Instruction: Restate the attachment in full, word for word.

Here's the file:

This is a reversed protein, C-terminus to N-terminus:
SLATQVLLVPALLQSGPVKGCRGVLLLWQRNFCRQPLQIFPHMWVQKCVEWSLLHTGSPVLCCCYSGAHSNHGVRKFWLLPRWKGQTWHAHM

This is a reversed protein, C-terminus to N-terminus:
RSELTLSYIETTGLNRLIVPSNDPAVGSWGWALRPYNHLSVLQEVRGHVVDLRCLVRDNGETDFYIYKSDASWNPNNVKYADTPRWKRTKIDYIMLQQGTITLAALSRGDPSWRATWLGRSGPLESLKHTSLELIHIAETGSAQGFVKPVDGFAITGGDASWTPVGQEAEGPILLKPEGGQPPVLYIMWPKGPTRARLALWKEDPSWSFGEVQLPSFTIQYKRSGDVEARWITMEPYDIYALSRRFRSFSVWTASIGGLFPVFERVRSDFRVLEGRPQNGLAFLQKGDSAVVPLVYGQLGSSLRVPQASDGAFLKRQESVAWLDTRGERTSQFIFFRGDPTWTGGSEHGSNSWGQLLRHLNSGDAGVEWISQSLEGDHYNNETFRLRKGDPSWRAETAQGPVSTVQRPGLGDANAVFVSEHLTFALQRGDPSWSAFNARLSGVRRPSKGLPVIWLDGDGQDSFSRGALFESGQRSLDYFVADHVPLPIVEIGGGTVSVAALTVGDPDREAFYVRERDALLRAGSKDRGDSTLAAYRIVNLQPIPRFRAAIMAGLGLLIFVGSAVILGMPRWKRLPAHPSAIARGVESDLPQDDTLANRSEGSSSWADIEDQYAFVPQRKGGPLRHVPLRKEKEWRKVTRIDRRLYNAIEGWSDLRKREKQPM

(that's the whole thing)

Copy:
This is a reversed protein, C-terminus to N-terminus:
SLATQVLLVPALLQSGPVKGCRGVLLLWQRNFCRQPLQIFPHMWVQKCVEWSLLHTGSPVLCCCYSGAHSNHGVRKFWLLPRWKGQTWHAHM

This is a reversed protein, C-terminus to N-terminus:
RSELTLSYIETTGLNRLIVPSNDPAVGSWGWALRPYNHLSVLQEVRGHVVDLRCLVRDNGETDFYIYKSDASWNPNNVKYADTPRWKRTKIDYIMLQQGTITLAALSRGDPSWRATWLGRSGPLESLKHTSLELIHIAETGSAQGFVKPVDGFAITGGDASWTPVGQEAEGPILLKPEGGQPPVLYIMWPKGPTRARLALWKEDPSWSFGEVQLPSFTIQYKRSGDVEARWITMEPYDIYALSRRFRSFSVWTASIGGLFPVFERVRSDFRVLEGRPQNGLAFLQKGDSAVVPLVYGQLGSSLRVPQASDGAFLKRQESVAWLDTRGERTSQFIFFRGDPTWTGGSEHGSNSWGQLLRHLNSGDAGVEWISQSLEGDHYNNETFRLRKGDPSWRAETAQGPVSTVQRPGLGDANAVFVSEHLTFALQRGDPSWSAFNARLSGVRRPSKGLPVIWLDGDGQDSFSRGALFESGQRSLDYFVADHVPLPIVEIGGGTVSVAALTVGDPDREAFYVRERDALLRAGSKDRGDSTLAAYRIVNLQPIPRFRAAIMAGLGLLIFVGSAVILGMPRWKRLPAHPSAIARGVESDLPQDDTLANRSEGSSSWADIEDQYAFVPQRKGGPLRHVPLRKEKEWRKVTRIDRRLYNAIEGWSDLRKREKQPM